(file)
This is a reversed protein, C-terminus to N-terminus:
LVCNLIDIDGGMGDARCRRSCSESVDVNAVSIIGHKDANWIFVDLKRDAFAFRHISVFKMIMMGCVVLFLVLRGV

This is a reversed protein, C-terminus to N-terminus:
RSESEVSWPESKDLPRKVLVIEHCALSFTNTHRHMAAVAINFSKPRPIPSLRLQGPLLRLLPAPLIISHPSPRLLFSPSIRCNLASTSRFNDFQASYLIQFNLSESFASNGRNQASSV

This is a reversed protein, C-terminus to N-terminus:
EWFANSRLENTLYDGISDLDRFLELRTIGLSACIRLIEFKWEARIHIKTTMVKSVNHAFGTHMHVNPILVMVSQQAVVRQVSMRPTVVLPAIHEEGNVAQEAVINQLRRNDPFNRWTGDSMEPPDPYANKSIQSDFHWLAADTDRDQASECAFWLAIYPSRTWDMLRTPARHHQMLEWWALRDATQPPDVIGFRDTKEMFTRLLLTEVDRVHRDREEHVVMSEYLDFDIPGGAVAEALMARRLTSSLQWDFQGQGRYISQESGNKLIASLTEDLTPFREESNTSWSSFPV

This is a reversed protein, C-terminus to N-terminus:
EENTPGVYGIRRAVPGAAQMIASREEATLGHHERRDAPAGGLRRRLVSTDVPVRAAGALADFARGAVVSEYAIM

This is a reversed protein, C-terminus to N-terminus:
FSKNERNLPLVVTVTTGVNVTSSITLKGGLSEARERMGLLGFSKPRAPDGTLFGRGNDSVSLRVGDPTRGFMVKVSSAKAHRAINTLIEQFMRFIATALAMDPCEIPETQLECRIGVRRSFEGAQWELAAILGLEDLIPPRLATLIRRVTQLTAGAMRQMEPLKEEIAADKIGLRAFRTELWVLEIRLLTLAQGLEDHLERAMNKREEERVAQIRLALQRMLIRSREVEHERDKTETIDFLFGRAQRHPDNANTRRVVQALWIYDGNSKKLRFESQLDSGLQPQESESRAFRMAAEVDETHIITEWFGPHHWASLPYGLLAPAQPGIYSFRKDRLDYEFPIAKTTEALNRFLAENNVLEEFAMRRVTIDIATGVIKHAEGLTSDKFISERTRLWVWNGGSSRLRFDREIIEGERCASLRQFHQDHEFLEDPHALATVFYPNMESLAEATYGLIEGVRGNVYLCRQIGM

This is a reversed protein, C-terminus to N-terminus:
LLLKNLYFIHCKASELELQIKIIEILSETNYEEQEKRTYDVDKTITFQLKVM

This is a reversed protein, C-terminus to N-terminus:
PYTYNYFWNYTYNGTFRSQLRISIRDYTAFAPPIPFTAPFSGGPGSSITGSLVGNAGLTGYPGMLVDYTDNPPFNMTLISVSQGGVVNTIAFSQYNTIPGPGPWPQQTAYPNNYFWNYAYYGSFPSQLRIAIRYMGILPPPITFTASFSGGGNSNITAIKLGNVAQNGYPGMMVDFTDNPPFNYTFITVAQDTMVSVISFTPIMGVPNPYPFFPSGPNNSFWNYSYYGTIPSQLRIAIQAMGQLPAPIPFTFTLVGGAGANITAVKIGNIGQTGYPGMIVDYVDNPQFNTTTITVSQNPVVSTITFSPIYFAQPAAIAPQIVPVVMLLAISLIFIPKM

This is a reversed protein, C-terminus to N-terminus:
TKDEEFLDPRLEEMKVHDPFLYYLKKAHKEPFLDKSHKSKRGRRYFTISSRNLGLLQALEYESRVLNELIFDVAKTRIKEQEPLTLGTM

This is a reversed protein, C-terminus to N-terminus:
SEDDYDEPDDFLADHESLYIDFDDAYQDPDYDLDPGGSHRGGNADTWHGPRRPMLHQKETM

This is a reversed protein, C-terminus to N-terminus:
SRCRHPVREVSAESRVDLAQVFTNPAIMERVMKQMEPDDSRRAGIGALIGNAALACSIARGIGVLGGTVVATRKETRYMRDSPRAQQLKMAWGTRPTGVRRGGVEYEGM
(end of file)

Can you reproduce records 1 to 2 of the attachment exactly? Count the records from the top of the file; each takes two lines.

This is a reversed protein, C-terminus to N-terminus:
LVCNLIDIDGGMGDARCRRSCSESVDVNAVSIIGHKDANWIFVDLKRDAFAFRHISVFKMIMMGCVVLFLVLRGV

This is a reversed protein, C-terminus to N-terminus:
RSESEVSWPESKDLPRKVLVIEHCALSFTNTHRHMAAVAINFSKPRPIPSLRLQGPLLRLLPAPLIISHPSPRLLFSPSIRCNLASTSRFNDFQASYLIQFNLSESFASNGRNQASSV